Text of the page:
Hope Rising Community Church v. Municipality of Penn Hills, 2015 WL 7220380 (W. D. Pa.) involved a growing church congregation that leased an industrial building, making $7000 in improvements and gaining $10,000 in materials and labor donated by members. The pastor claimed that the staff gave him the verbal go-ahead, but the staff denied such a conversation. When the pastor applied for an occupancy permit, it was denied and the church was ordered to stop holding services at the site. Under defendant’s code, churches are only allowed as conditional uses in residential zones, and not permitted in the Light Industrial District where Plaintiff’s site lies. Uses not permitted outright or conditionally under the code are deemed prohibited. Defendant also denied Plaintiff’s use variance application, so the only uses recognized by Defendant are clothing distribution, food bank and volunteer meetings. The church alleges its membership attendance has dropped from 85 to from between 27 and 40.
T-Mobile West LLC v City of Medina, U.S.D.C. No. C14-1455-RSL (W.D. Wash., August 25, 2015) involved Plaintiff’s federal court challenge under the Federal Telecommunications Act (FTA) to the denial of its cell tower application. After the case was filed but before trial, the original parties (i.e., the applicant and the City) proposed a stipulated judgment that would allow the tower on the proposed site with some modifications. Intervening neighbors objected to the same.
Editor's note: Edward J. Sullivan and Carrie A. Richter were cited by the Ohio Supreme Court.
Apple Group, Ltd. v. Granger Township Board of Zoning Appeals, 2015 WL 3774084 (Ohio) arose out of a dispute over the interpretation of statutory language that Ohio townships were required to exercise their zoning powers “in accordance with a comprehensive plan,” and whether that requirement necessitated a document separate from the local zoning regulations.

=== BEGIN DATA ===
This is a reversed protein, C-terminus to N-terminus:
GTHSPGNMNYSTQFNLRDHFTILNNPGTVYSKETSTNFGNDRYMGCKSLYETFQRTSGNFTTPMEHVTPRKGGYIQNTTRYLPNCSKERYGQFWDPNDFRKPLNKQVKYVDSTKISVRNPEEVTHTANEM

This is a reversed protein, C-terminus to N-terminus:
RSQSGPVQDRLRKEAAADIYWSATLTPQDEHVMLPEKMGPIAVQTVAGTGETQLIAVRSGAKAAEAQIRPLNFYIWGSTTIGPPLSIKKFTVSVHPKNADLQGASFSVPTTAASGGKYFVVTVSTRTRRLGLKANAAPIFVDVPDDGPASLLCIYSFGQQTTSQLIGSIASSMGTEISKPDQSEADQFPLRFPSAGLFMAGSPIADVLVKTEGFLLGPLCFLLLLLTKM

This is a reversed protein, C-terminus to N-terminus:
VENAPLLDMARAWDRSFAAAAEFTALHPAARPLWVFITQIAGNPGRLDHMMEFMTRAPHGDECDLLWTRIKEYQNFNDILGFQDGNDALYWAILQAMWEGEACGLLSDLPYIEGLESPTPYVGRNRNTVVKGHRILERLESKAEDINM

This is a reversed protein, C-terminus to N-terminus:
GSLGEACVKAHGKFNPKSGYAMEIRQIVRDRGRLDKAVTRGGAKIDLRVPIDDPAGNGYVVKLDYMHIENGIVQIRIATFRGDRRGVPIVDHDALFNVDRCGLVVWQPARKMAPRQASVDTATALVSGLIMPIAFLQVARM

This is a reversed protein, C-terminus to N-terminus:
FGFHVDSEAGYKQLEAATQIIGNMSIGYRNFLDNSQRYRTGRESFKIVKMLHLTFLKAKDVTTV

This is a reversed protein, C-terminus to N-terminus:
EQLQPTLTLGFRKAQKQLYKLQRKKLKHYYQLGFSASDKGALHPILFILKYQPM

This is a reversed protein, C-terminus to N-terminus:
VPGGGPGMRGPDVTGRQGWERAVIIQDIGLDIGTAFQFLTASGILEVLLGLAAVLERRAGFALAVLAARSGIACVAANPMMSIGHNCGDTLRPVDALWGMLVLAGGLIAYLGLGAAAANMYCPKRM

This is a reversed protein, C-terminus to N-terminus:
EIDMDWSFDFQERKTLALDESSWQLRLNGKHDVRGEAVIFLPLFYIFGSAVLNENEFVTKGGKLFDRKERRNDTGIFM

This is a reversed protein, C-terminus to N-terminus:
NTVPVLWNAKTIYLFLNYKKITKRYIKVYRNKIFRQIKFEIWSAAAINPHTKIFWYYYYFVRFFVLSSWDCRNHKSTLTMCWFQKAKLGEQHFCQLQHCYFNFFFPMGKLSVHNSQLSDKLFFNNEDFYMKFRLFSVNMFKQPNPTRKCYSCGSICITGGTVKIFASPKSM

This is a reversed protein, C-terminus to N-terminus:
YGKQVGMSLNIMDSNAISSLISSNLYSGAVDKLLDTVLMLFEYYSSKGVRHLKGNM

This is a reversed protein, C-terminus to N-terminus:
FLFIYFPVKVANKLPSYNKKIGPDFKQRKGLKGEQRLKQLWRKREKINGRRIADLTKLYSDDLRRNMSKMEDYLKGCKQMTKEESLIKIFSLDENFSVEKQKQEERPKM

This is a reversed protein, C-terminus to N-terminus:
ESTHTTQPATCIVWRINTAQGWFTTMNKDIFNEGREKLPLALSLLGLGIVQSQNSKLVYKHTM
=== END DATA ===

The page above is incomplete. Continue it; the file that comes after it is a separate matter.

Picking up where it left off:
The Department of Housing and Urban Development (HUD) wasted no time in finalizing the new affirmatively furthering fair housing rules the day after the U.S. Supreme Court upheld disparate impact claims under the Fair Housing Act in Texas Department of Housing Affairs v. Inclusive Communities Project, Inc. (see last week’s post for a summary of that case). Disparate impact results from governmental policies that may not have been intended to create segregation, but do in fact result in segregation. The Supreme Court’s ruling upholds the Fair Housing Act’s prohibition on discrimination caused by policies or practices that have an unjustified disparate impact because of race, color, religion, sex, familial status, national origin, or disability.
The new rule requires certain public entities (“entitlement jurisdictions” that receive federal funding for housing) that have, under previous HUD rules, been required to prepare an Analysis of Impediments to Fair Housing (AI) to prepare an Assessment of Fair Housing Report (AFH). The AFH meets standardized reporting requirements, and is drafted to assist program participants in reducing disparities in housing choice, and to provide access to housing opportunities, particularly for those with protected status. The overall goal of the new reporting requirement is to expand economic opportunity and enhance quality of life.